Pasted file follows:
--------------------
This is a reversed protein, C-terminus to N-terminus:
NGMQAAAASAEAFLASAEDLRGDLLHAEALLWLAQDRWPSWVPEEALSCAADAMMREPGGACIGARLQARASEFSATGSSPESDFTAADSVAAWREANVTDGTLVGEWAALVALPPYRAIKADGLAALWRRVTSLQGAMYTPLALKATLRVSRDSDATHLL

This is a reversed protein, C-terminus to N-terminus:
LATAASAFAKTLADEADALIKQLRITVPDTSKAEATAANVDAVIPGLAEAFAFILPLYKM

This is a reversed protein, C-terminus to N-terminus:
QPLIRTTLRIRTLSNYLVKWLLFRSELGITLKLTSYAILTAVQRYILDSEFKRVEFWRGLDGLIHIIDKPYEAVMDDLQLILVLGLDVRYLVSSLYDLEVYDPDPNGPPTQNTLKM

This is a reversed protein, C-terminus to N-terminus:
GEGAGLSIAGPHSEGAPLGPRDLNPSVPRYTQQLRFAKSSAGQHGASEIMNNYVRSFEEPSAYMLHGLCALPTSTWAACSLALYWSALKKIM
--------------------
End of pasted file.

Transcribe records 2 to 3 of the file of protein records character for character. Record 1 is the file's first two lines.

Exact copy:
This is a reversed protein, C-terminus to N-terminus:
LATAASAFAKTLADEADALIKQLRITVPDTSKAEATAANVDAVIPGLAEAFAFILPLYKM

This is a reversed protein, C-terminus to N-terminus:
QPLIRTTLRIRTLSNYLVKWLLFRSELGITLKLTSYAILTAVQRYILDSEFKRVEFWRGLDGLIHIIDKPYEAVMDDLQLILVLGLDVRYLVSSLYDLEVYDPDPNGPPTQNTLKM